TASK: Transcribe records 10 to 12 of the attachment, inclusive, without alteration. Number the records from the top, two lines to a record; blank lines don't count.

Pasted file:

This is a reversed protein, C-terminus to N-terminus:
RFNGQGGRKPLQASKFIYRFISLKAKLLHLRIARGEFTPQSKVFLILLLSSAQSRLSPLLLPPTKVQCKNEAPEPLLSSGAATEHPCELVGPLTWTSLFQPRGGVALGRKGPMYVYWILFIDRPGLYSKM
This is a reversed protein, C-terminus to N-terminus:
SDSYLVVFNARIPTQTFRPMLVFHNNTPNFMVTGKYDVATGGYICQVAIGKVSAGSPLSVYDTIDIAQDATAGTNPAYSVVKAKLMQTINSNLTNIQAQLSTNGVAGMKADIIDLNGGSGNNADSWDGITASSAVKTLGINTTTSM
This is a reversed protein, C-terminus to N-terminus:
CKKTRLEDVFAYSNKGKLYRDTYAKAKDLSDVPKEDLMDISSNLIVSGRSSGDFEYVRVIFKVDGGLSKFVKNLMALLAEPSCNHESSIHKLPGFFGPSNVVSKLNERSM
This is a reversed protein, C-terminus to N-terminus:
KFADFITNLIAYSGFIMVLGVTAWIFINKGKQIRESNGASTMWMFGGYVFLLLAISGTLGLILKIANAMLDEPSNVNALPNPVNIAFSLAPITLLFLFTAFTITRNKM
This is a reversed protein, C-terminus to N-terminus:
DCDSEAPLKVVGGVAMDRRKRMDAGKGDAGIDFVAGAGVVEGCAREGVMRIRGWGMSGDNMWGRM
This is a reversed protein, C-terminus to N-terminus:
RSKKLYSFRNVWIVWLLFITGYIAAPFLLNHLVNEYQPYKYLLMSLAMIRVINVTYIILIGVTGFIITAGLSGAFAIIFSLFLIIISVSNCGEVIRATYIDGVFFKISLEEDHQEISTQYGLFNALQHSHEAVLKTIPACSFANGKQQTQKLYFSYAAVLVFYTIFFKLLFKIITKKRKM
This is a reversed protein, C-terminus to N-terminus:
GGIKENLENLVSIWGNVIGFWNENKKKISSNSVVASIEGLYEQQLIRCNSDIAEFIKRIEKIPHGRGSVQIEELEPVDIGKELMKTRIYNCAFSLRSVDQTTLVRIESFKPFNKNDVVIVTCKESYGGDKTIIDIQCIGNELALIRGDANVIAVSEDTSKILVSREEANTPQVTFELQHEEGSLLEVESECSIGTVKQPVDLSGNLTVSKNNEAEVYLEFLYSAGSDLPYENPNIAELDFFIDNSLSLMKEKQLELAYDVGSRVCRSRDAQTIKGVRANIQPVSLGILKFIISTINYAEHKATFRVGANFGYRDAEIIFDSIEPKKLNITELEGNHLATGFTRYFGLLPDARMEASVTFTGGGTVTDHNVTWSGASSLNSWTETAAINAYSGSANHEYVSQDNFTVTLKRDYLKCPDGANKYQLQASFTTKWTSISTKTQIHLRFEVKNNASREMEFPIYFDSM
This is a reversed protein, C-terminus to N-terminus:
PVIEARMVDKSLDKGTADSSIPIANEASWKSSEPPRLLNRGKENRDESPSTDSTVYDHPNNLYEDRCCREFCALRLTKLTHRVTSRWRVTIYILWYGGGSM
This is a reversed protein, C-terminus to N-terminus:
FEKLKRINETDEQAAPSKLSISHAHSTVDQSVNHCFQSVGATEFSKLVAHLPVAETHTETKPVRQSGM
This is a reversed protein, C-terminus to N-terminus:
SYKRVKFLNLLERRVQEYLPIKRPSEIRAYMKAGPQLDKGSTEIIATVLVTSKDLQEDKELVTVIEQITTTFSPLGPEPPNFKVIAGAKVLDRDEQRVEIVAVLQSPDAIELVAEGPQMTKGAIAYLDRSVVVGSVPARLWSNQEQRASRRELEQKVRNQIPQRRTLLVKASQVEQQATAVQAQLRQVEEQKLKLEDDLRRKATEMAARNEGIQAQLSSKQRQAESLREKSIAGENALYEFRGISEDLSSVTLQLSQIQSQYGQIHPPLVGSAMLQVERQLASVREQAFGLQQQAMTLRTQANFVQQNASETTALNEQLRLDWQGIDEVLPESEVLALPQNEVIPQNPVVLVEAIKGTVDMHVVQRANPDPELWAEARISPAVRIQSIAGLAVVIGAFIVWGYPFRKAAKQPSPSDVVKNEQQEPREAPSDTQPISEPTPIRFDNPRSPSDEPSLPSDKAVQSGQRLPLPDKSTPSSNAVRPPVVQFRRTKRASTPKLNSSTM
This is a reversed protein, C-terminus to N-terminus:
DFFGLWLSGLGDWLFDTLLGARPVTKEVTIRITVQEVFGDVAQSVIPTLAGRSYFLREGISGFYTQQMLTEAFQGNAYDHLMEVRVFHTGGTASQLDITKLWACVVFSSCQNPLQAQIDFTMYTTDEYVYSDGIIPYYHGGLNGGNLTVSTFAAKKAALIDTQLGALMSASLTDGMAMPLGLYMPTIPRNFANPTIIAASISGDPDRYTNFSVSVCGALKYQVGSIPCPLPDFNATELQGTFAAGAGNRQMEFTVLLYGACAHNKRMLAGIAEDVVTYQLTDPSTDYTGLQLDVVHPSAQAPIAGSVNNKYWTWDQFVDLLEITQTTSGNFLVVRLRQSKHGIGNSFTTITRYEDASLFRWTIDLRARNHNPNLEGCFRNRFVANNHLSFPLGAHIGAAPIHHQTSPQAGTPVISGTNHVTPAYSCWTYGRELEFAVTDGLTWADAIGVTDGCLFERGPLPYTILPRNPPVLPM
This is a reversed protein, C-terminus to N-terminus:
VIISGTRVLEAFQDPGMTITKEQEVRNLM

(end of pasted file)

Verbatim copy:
This is a reversed protein, C-terminus to N-terminus:
SYKRVKFLNLLERRVQEYLPIKRPSEIRAYMKAGPQLDKGSTEIIATVLVTSKDLQEDKELVTVIEQITTTFSPLGPEPPNFKVIAGAKVLDRDEQRVEIVAVLQSPDAIELVAEGPQMTKGAIAYLDRSVVVGSVPARLWSNQEQRASRRELEQKVRNQIPQRRTLLVKASQVEQQATAVQAQLRQVEEQKLKLEDDLRRKATEMAARNEGIQAQLSSKQRQAESLREKSIAGENALYEFRGISEDLSSVTLQLSQIQSQYGQIHPPLVGSAMLQVERQLASVREQAFGLQQQAMTLRTQANFVQQNASETTALNEQLRLDWQGIDEVLPESEVLALPQNEVIPQNPVVLVEAIKGTVDMHVVQRANPDPELWAEARISPAVRIQSIAGLAVVIGAFIVWGYPFRKAAKQPSPSDVVKNEQQEPREAPSDTQPISEPTPIRFDNPRSPSDEPSLPSDKAVQSGQRLPLPDKSTPSSNAVRPPVVQFRRTKRASTPKLNSSTM
This is a reversed protein, C-terminus to N-terminus:
DFFGLWLSGLGDWLFDTLLGARPVTKEVTIRITVQEVFGDVAQSVIPTLAGRSYFLREGISGFYTQQMLTEAFQGNAYDHLMEVRVFHTGGTASQLDITKLWACVVFSSCQNPLQAQIDFTMYTTDEYVYSDGIIPYYHGGLNGGNLTVSTFAAKKAALIDTQLGALMSASLTDGMAMPLGLYMPTIPRNFANPTIIAASISGDPDRYTNFSVSVCGALKYQVGSIPCPLPDFNATELQGTFAAGAGNRQMEFTVLLYGACAHNKRMLAGIAEDVVTYQLTDPSTDYTGLQLDVVHPSAQAPIAGSVNNKYWTWDQFVDLLEITQTTSGNFLVVRLRQSKHGIGNSFTTITRYEDASLFRWTIDLRARNHNPNLEGCFRNRFVANNHLSFPLGAHIGAAPIHHQTSPQAGTPVISGTNHVTPAYSCWTYGRELEFAVTDGLTWADAIGVTDGCLFERGPLPYTILPRNPPVLPM
This is a reversed protein, C-terminus to N-terminus:
VIISGTRVLEAFQDPGMTITKEQEVRNLM